Thursday, July 19, 2007

Mediator says no contact, ever, because mum doesn't want it

An acquaintance separated from his partner before the baby was born.

He arrived at the hospital to see his new born child, accompanied by his sister. He was not aggressive. He is polite, soft-spoken and well-mannered.

The mum punched him in the face. The nurse was a witness. He has suffered mild whiplash since. He hasn't asked the nurse to be a witness, but feels it very unlikely she would testify anyway. The courts give mums plenty of lee-way regarding their behaviour around the time of birth.

This acquaintance went to a mediation session at the Family Court. His ex-partner was not present in the room (possibly not present at the mediation). The (female) mediator told him quite categorically that he could expect absolutely no contact with his new born daughter "because the mother doesn't want it."

This was not - say - over the next few weeks while the mother and baby bonded. This was EVER !

He found the mediator very patronising - let's say - 'matronising'.

This acquaintance was reasonably confident going in to the Family Court process and wasn't really looking for advice. He had confidence in a system which he believed was fair and based on common sense. He came out of that mediation session shell-shocked, and immediately began visiting solicitors and groups to get advice and help make sense of what appeared to him outrageous behaviour by the mediator.

It amazes me how many people say to me "but the Family Court has all changed hasn't it ? It is all fair and equal now, no ?"

The government has done a good job of sowing deceptive information in the media to make people think things have changed. As I have said previously, one senior Family Court official said to me that the changes were merely a "repackaged brief".

It because of the lack of a Presumption of Equal Parenting Time, and an unwillngness to enforce orders and impose appropriate penalties (but NOT by reducing access to the children except in extreme and chronic cases where they constitute child abuse) when the mother (or father) contravenes them, that people must continually return to the court system, with all the amplification of conflict and stress this entails.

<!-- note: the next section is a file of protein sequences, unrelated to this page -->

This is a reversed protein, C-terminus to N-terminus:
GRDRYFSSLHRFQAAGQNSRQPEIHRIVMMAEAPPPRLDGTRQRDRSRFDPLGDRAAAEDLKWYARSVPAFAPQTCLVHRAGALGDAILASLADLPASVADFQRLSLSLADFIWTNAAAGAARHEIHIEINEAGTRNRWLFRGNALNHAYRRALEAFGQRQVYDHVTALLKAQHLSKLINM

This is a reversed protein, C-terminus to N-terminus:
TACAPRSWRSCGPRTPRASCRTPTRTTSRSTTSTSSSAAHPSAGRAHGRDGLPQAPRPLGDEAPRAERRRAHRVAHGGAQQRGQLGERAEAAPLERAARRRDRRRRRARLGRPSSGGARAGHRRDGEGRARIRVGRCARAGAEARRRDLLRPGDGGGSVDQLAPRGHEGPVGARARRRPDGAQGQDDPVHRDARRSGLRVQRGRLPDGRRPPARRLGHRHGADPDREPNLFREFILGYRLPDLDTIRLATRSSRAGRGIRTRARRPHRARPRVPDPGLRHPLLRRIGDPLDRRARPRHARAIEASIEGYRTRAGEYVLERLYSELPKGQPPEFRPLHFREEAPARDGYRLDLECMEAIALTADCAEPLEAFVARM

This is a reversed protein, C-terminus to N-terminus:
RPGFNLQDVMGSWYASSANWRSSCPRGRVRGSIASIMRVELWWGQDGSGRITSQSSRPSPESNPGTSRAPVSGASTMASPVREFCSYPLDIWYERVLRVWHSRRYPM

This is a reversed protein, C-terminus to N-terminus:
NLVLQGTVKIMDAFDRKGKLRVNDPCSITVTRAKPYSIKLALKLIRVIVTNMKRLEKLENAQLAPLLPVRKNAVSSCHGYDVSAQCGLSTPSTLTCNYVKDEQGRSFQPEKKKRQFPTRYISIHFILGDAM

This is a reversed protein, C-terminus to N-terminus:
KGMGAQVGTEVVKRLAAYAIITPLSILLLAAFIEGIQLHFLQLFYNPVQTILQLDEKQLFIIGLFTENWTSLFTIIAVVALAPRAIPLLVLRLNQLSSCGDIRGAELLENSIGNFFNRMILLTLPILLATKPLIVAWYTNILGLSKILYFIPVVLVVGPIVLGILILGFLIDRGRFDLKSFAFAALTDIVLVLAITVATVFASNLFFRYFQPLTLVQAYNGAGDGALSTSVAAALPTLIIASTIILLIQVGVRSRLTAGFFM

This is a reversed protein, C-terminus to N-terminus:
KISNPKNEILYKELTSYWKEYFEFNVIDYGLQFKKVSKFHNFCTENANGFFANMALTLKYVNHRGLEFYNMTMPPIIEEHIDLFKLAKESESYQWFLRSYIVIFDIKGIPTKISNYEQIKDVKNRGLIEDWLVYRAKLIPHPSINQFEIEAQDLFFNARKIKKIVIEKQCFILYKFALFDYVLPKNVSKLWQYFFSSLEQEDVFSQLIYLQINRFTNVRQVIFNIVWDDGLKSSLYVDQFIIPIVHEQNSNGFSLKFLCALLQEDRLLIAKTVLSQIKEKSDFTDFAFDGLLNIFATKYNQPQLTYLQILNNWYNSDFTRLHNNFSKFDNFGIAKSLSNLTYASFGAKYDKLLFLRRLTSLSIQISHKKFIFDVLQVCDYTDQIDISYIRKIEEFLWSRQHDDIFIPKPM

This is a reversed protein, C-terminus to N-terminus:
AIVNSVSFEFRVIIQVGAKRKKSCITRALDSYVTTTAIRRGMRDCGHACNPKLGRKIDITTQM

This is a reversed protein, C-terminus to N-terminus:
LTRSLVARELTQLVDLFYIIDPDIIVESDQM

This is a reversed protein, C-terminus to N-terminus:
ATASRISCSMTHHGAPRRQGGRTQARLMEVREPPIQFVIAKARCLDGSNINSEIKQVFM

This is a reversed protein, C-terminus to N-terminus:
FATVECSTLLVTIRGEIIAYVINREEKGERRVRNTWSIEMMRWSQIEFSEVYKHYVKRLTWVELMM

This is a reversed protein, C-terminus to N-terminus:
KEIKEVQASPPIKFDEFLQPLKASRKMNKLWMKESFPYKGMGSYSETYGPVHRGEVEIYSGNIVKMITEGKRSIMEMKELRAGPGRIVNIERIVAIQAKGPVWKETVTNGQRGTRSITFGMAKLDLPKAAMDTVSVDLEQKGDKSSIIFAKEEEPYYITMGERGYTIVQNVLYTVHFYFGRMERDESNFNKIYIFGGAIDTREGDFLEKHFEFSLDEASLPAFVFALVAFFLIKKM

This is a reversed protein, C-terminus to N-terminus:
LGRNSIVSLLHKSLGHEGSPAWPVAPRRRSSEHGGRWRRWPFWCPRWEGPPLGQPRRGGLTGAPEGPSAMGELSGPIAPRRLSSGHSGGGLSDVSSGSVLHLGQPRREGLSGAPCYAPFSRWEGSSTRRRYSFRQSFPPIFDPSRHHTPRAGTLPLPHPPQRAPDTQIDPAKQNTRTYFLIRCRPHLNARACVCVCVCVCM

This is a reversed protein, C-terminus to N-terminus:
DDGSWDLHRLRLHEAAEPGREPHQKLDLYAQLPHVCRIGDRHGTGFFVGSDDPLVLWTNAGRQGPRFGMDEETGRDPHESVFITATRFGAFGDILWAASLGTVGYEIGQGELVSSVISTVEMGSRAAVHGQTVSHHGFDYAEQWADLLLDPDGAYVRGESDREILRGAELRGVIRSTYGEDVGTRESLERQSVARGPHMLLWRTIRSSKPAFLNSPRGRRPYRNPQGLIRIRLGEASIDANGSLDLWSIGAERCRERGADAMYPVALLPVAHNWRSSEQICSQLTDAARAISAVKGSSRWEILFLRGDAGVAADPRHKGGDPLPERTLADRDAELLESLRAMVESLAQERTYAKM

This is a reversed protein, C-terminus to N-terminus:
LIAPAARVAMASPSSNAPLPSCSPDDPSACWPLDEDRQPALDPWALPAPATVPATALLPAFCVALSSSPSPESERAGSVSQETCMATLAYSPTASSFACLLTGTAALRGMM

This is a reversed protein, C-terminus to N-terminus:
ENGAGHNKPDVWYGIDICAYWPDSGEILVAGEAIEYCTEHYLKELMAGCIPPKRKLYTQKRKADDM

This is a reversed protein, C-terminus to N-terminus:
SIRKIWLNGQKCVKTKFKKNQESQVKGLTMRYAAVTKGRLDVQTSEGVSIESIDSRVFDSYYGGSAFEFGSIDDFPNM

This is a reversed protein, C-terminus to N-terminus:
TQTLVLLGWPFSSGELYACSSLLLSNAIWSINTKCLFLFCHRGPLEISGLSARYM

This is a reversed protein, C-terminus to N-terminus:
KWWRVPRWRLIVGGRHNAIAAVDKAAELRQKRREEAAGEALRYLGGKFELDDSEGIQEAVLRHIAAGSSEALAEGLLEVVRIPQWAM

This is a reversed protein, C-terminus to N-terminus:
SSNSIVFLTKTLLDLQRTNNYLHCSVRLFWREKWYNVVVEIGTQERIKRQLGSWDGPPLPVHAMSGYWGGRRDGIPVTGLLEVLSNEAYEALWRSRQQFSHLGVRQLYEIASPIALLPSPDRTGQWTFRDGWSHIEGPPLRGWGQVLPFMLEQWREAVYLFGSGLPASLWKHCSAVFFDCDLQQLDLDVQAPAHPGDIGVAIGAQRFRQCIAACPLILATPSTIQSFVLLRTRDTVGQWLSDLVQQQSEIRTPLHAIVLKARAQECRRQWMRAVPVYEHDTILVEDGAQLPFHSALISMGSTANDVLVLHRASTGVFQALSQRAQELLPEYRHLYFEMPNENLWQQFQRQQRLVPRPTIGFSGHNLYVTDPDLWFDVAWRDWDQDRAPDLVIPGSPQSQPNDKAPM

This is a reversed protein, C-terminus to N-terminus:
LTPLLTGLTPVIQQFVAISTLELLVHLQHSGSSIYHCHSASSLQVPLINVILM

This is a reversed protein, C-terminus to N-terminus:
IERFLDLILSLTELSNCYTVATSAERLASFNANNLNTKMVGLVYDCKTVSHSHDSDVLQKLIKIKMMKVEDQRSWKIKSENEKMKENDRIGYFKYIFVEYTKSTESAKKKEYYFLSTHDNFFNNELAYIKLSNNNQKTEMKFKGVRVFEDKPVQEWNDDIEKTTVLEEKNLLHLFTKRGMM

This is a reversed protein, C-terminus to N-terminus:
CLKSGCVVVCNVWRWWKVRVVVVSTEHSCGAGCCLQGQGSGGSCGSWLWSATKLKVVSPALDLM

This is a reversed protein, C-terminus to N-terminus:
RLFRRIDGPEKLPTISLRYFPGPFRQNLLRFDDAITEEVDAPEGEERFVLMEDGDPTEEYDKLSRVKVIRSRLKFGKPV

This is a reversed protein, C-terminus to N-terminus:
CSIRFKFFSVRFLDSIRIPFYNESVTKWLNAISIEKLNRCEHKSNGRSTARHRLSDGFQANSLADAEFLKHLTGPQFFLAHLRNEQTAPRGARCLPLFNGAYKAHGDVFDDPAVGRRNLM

The Family Court system in Australia is ethically and philosophically bankrupt. The government should be held accountable for the damage they have done and their failure to rectify the situation. But as we know, governments are rarely held accountable except in clear cases of breaking the law (even in cases of genocide, government officials can often get away with murder).

In a true democracy, a class action suit would be brought against the government, and fathers who had had their rights abused would be compensated, and the law would be changed to a Presumption of Equal Parenting Time. But the Dads Movement is not sufficiently organised, and even if they were, the government would continue to control the agenda of the courts in such a way that it would not be able to even consider such a case.

Moreover, no one talks about the rights of parents. It is politically incorrect to do so. Such rhetoric is seen as neglecting the best interests of the child, as if they were somehow mutually exclusive.

Meanwhile, radical feminists like Elspeth McInnes continue to fearmonger. For example Elspeth was quoted in a newspaper article a few days ago as saying that 66% of cases before the Family Court system involve safety issues with the children. Does this include the plethora of cases involving false or grossly exaggerated claims of domestic violence for which a DVO has been handed down whether or not the matter has even been investigated ?

In the case mentioned above, I suggest it reflects a strategy by Family Court staff to fulfill their brief of minimising the number of cases that go to trial by intimidating one of the litigants - nearly always the father, with the objective that they become demoralised and compliant with the demands of the other party - ie the mother. The Dad is more likely to be a self-represented litigant and an easier target.

I suggest the mediator is taking advantage of the fact that the medition session is not recorded and that she cannot be quoted in court proceedings.

I suggest that all mediation sessions be recorded, and that the recordings can be quoted whenever any of the participants deem appropriate. The lack of transparency aids the ongoing injustice.

The mediator mentioned above should be taken to task. I suggest that if she display this type of behaviour again, she should be sacked. But it is almost certain that she continues to behave in this way.

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